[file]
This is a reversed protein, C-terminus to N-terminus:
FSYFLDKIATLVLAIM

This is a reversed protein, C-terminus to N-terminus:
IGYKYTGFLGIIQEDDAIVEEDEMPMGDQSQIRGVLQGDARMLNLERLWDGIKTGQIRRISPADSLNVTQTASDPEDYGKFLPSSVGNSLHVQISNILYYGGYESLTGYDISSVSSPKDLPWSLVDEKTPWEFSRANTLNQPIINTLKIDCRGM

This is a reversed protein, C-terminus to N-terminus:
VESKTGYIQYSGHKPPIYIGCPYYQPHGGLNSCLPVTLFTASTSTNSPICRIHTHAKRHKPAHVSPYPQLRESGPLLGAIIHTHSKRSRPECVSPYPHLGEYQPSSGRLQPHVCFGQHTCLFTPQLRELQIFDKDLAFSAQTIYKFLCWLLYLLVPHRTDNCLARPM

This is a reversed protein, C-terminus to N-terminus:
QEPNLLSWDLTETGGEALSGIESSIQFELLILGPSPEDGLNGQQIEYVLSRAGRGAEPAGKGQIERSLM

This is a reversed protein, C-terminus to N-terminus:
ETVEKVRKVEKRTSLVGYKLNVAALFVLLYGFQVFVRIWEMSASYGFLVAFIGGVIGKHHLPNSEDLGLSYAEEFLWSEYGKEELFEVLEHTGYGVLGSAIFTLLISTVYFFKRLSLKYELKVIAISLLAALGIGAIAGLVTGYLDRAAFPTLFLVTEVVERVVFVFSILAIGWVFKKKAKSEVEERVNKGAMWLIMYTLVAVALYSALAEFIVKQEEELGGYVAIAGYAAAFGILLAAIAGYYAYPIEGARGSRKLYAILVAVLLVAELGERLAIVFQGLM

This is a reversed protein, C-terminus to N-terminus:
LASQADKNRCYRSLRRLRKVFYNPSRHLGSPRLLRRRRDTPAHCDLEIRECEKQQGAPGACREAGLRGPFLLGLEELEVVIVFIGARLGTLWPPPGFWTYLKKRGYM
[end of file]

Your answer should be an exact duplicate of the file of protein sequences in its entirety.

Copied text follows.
This is a reversed protein, C-terminus to N-terminus:
FSYFLDKIATLVLAIM

This is a reversed protein, C-terminus to N-terminus:
IGYKYTGFLGIIQEDDAIVEEDEMPMGDQSQIRGVLQGDARMLNLERLWDGIKTGQIRRISPADSLNVTQTASDPEDYGKFLPSSVGNSLHVQISNILYYGGYESLTGYDISSVSSPKDLPWSLVDEKTPWEFSRANTLNQPIINTLKIDCRGM

This is a reversed protein, C-terminus to N-terminus:
VESKTGYIQYSGHKPPIYIGCPYYQPHGGLNSCLPVTLFTASTSTNSPICRIHTHAKRHKPAHVSPYPQLRESGPLLGAIIHTHSKRSRPECVSPYPHLGEYQPSSGRLQPHVCFGQHTCLFTPQLRELQIFDKDLAFSAQTIYKFLCWLLYLLVPHRTDNCLARPM

This is a reversed protein, C-terminus to N-terminus:
QEPNLLSWDLTETGGEALSGIESSIQFELLILGPSPEDGLNGQQIEYVLSRAGRGAEPAGKGQIERSLM

This is a reversed protein, C-terminus to N-terminus:
ETVEKVRKVEKRTSLVGYKLNVAALFVLLYGFQVFVRIWEMSASYGFLVAFIGGVIGKHHLPNSEDLGLSYAEEFLWSEYGKEELFEVLEHTGYGVLGSAIFTLLISTVYFFKRLSLKYELKVIAISLLAALGIGAIAGLVTGYLDRAAFPTLFLVTEVVERVVFVFSILAIGWVFKKKAKSEVEERVNKGAMWLIMYTLVAVALYSALAEFIVKQEEELGGYVAIAGYAAAFGILLAAIAGYYAYPIEGARGSRKLYAILVAVLLVAELGERLAIVFQGLM

This is a reversed protein, C-terminus to N-terminus:
LASQADKNRCYRSLRRLRKVFYNPSRHLGSPRLLRRRRDTPAHCDLEIRECEKQQGAPGACREAGLRGPFLLGLEELEVVIVFIGARLGTLWPPPGFWTYLKKRGYM